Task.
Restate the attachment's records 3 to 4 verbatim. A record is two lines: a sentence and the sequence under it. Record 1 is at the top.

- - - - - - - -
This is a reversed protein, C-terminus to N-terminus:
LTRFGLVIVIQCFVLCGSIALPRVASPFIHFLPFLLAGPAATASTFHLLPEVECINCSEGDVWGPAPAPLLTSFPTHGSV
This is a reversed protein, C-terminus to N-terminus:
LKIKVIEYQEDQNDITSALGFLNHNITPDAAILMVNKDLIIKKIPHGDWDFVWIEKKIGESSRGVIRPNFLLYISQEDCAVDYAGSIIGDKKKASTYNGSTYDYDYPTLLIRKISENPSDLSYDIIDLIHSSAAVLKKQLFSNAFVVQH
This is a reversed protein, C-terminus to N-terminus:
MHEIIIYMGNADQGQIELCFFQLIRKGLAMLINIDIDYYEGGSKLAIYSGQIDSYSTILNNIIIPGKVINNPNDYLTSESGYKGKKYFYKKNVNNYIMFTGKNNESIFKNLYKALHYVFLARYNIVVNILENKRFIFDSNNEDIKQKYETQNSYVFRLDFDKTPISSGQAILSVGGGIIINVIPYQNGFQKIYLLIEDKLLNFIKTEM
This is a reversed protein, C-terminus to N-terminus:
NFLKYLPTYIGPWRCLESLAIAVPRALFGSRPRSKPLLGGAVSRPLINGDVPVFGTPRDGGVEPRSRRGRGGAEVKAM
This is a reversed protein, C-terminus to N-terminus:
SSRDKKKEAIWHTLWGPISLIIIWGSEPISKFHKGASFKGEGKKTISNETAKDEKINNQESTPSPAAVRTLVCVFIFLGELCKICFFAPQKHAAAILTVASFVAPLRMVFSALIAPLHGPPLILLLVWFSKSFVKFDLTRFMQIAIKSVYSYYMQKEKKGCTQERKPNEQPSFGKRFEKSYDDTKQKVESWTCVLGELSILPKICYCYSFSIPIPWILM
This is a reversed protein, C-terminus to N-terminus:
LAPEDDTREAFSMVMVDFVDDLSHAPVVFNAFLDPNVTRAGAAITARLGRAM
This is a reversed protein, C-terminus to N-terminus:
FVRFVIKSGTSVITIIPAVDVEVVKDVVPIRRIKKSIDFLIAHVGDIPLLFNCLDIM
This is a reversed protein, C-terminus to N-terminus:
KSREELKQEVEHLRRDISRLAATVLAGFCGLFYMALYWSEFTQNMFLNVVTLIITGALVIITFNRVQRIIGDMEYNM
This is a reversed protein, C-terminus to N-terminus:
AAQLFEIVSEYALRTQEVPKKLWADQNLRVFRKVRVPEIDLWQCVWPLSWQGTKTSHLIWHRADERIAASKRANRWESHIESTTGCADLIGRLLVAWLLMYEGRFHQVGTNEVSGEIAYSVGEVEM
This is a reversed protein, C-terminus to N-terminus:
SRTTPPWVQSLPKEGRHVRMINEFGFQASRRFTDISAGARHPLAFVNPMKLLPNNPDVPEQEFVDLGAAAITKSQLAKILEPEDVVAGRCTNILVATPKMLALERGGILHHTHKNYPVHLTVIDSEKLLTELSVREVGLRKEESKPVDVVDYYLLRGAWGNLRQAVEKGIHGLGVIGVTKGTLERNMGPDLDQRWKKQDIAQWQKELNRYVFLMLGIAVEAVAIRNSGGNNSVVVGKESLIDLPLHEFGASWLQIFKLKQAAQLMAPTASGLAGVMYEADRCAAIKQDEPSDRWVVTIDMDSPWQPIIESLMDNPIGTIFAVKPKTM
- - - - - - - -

This is a reversed protein, C-terminus to N-terminus:
MHEIIIYMGNADQGQIELCFFQLIRKGLAMLINIDIDYYEGGSKLAIYSGQIDSYSTILNNIIIPGKVINNPNDYLTSESGYKGKKYFYKKNVNNYIMFTGKNNESIFKNLYKALHYVFLARYNIVVNILENKRFIFDSNNEDIKQKYETQNSYVFRLDFDKTPISSGQAILSVGGGIIINVIPYQNGFQKIYLLIEDKLLNFIKTEM
This is a reversed protein, C-terminus to N-terminus:
NFLKYLPTYIGPWRCLESLAIAVPRALFGSRPRSKPLLGGAVSRPLINGDVPVFGTPRDGGVEPRSRRGRGGAEVKAM